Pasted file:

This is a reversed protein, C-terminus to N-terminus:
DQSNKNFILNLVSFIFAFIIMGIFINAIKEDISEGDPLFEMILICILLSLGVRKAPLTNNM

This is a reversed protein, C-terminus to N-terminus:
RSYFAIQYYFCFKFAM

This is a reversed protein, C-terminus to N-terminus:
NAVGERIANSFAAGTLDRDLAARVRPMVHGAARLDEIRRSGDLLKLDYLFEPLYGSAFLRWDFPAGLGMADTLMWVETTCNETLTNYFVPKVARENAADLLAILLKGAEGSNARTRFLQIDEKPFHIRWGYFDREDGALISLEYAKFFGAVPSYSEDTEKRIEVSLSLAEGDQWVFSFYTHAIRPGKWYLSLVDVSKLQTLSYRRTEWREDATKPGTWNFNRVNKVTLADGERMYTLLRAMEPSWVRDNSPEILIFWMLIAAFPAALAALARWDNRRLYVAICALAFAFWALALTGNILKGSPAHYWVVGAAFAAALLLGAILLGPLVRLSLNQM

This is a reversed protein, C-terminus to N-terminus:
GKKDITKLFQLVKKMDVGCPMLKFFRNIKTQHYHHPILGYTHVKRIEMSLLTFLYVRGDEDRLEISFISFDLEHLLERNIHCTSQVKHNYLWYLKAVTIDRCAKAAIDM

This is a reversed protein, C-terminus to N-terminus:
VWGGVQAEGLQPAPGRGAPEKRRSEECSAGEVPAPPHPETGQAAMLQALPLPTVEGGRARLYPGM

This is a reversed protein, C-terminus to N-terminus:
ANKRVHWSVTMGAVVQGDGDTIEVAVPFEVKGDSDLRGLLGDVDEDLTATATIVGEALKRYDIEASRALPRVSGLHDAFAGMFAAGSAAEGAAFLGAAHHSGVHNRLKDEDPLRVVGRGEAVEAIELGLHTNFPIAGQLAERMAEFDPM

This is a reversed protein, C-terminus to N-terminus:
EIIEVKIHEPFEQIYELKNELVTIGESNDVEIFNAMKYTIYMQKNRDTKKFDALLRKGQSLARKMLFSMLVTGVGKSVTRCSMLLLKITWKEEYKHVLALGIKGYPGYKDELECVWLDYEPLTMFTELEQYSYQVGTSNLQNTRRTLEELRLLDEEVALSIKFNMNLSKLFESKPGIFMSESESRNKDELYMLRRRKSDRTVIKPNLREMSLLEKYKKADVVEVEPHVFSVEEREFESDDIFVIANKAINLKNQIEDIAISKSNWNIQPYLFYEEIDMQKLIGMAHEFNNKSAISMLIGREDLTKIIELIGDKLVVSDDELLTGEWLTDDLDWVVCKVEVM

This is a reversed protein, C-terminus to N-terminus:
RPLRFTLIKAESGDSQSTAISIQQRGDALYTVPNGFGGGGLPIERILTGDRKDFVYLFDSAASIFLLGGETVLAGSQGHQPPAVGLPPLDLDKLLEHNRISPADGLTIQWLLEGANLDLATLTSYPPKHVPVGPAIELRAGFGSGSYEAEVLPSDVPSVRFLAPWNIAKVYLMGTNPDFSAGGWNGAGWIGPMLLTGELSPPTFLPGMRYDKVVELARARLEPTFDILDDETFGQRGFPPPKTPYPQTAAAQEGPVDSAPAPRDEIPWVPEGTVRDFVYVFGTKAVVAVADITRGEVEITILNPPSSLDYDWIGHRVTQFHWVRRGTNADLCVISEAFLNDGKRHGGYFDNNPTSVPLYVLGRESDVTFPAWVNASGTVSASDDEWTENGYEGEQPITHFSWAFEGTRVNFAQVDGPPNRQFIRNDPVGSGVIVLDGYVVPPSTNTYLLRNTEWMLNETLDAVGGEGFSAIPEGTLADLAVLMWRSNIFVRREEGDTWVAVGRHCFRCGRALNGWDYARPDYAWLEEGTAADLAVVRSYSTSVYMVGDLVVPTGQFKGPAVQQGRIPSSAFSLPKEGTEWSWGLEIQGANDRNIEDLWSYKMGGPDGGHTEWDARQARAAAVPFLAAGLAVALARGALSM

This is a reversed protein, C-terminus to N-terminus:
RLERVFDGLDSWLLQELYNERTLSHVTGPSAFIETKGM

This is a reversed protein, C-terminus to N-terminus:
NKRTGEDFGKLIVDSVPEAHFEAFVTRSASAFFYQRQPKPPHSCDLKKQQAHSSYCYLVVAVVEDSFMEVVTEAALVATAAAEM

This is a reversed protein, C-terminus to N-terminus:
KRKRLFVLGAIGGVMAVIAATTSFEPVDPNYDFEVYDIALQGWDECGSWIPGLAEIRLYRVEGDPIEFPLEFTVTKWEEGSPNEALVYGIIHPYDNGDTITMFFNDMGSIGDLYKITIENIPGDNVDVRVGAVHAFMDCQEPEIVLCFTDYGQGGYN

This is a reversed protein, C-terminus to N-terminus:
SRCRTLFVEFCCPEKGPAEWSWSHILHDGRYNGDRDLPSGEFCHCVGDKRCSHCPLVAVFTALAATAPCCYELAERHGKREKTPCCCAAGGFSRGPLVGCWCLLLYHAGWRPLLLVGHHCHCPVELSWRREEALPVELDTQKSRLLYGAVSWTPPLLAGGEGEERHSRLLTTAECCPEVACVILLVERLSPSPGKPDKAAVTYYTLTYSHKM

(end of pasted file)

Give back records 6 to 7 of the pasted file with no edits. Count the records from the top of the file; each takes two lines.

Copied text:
This is a reversed protein, C-terminus to N-terminus:
ANKRVHWSVTMGAVVQGDGDTIEVAVPFEVKGDSDLRGLLGDVDEDLTATATIVGEALKRYDIEASRALPRVSGLHDAFAGMFAAGSAAEGAAFLGAAHHSGVHNRLKDEDPLRVVGRGEAVEAIELGLHTNFPIAGQLAERMAEFDPM

This is a reversed protein, C-terminus to N-terminus:
EIIEVKIHEPFEQIYELKNELVTIGESNDVEIFNAMKYTIYMQKNRDTKKFDALLRKGQSLARKMLFSMLVTGVGKSVTRCSMLLLKITWKEEYKHVLALGIKGYPGYKDELECVWLDYEPLTMFTELEQYSYQVGTSNLQNTRRTLEELRLLDEEVALSIKFNMNLSKLFESKPGIFMSESESRNKDELYMLRRRKSDRTVIKPNLREMSLLEKYKKADVVEVEPHVFSVEEREFESDDIFVIANKAINLKNQIEDIAISKSNWNIQPYLFYEEIDMQKLIGMAHEFNNKSAISMLIGREDLTKIIELIGDKLVVSDDELLTGEWLTDDLDWVVCKVEVM